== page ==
Pistacia chinensis--a Real Star
By Sonoma Master Gardener Stephanie Wrightson
Lights, camera, action! Chinese pistache (Pistacia chinensis), a Sonoma County Superstar, provides blockbuster drama of vibrant orange and red autumn leaves. Sun-hardy with only occasional water requirements once established, this ornamental tree is a real hit in home gardens and streetscapes.
This China native grows to between 30-60 feet tall. Because of its equally wide canopy, the Chinese pistache is a good choice for a shade tree, especially when planted on the southwest side of a one-story residence. Being deciduous, it will provide winter sun once the leaves drop. The pinnate leaves are about a foot long, each consisting of between 10 and 16 narrow leaflets. While its leaves are lightly fragrant and an attractive dark green during the summer, its primary season of interest is the fall when those leaves turn brilliant colors that rival East coast autumn foliage. You can use it as a single specimen planting, or, if you have a long driveway, lining one or both sides with pistache will result in a spectacular display. While related to the pistachio tree, this species does not produce nuts. However, if a male Chinese pistache is planted nearby, the female tree can develop clumps of ornamental, inedible bright red berries in fall, which turn blue-purple in winter. The berries are a source of food for birds. If you are concerned about tree height or berries dropping on walkways, consider a fruitless male clone, P. chinensis ‘Keith Davey,’ a 35-foot high tree with a crown diameter of 30 feet.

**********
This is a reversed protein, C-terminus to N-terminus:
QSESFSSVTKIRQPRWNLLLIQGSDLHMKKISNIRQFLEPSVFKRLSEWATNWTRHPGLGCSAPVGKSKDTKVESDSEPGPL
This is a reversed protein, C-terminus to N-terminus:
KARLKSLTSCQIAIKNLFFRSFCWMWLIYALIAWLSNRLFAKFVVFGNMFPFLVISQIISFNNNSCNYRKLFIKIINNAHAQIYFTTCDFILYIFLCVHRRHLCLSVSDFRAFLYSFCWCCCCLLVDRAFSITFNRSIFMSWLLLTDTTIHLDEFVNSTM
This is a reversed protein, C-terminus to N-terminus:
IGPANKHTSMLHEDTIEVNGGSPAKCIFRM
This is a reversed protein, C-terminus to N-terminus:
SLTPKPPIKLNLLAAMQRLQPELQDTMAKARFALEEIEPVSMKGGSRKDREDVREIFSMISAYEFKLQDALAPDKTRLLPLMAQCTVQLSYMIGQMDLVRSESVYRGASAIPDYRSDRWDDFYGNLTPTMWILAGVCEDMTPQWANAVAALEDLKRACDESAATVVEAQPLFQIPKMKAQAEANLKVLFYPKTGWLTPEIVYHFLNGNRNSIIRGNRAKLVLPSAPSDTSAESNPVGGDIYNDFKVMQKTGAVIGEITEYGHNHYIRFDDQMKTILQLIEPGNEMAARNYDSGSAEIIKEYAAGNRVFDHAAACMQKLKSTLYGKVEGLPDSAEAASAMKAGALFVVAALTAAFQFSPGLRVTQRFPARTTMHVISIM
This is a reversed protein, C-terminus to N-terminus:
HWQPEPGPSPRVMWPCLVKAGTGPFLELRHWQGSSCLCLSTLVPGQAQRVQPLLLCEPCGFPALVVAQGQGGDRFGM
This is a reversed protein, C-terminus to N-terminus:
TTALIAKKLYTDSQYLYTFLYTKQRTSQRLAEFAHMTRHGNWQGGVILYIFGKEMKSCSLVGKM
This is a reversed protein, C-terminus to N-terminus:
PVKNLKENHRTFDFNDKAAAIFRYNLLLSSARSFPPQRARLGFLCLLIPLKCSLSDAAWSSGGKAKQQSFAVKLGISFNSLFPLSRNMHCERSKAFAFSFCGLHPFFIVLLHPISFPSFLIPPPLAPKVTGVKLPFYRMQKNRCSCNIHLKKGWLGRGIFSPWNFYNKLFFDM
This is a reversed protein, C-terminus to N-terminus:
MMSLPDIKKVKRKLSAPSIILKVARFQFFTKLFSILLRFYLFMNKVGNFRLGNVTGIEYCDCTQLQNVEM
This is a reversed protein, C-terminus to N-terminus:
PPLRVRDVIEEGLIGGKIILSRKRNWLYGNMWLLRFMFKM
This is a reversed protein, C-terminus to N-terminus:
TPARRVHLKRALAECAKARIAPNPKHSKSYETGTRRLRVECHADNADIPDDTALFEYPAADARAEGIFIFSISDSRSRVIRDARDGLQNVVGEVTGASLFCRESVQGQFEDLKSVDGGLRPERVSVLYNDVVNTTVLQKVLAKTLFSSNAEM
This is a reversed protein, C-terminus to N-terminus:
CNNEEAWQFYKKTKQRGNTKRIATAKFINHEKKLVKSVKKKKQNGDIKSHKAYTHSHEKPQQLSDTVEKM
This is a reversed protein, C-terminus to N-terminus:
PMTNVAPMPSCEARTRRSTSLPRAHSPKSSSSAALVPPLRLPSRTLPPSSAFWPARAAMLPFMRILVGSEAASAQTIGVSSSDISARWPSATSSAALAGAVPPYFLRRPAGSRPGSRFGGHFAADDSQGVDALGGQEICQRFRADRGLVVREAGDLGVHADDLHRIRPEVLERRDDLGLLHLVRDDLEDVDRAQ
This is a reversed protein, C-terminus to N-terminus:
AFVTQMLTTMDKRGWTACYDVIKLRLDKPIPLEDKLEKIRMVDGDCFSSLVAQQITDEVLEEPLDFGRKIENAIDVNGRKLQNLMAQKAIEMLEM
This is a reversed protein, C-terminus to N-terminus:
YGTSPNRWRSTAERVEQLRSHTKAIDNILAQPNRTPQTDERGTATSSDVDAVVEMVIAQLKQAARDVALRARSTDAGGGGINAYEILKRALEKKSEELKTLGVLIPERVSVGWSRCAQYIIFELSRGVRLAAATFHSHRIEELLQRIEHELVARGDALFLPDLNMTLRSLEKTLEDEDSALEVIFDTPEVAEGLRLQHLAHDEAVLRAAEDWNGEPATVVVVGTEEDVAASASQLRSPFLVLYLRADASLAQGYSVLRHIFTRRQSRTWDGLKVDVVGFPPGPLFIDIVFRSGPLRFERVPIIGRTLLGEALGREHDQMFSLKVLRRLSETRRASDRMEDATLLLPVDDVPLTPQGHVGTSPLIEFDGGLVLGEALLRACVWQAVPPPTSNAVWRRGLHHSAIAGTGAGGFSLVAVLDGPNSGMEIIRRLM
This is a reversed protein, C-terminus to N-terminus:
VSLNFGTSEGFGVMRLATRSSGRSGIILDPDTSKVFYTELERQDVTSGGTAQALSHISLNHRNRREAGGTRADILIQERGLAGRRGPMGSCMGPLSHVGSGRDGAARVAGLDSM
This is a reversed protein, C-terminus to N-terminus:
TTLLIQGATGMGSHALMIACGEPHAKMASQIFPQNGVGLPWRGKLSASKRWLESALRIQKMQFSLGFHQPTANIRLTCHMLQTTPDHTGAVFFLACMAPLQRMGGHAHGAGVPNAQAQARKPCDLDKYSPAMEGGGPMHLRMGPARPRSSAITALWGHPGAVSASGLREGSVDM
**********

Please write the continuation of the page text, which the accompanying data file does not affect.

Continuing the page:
Chinese pistache has moderate growth and is relatively long-lived. It tolerates many soil types and water conditions, even poor alkaline soils and nearby lawns as long as the soil is well-drained. Its deep, non-aggressive roots make it a sturdy tree in the wind and a safe selection near patios and sidewalks. A young Chinese pistache is gawky and often lacks a strong central leader and benefits from structural pruning in its early years. As it matures, it develops a rounded crown with an umbrella-like canopy. Not only is an established Chinese pistache heat and drought-tolerant (perfect for Sonoma County’s hot, dry summers), it is winter-hardy to 20º and it is pest and fire resistant. One note of caution - Chinese pistache is one of a number of trees susceptible to Verticillium wilt. Therefore, proper care is important (i.e., plant in well-drained soil and fertilize only as needed.) If Verticillium wilt has been a persistent problem in your yard, you should forgo this tree.
Because of the tree’s many attributes, P. chinesis can be found in residential gardens and public lands throughout the County including Sonoma Plaza, downtown Santa Rosa and many neighborhoods on Petaluma’s East side. If you are looking for summer shade and a fall focal point in a tree that is a Sonoma County Superstar, we highly recommend the Chinese pistache!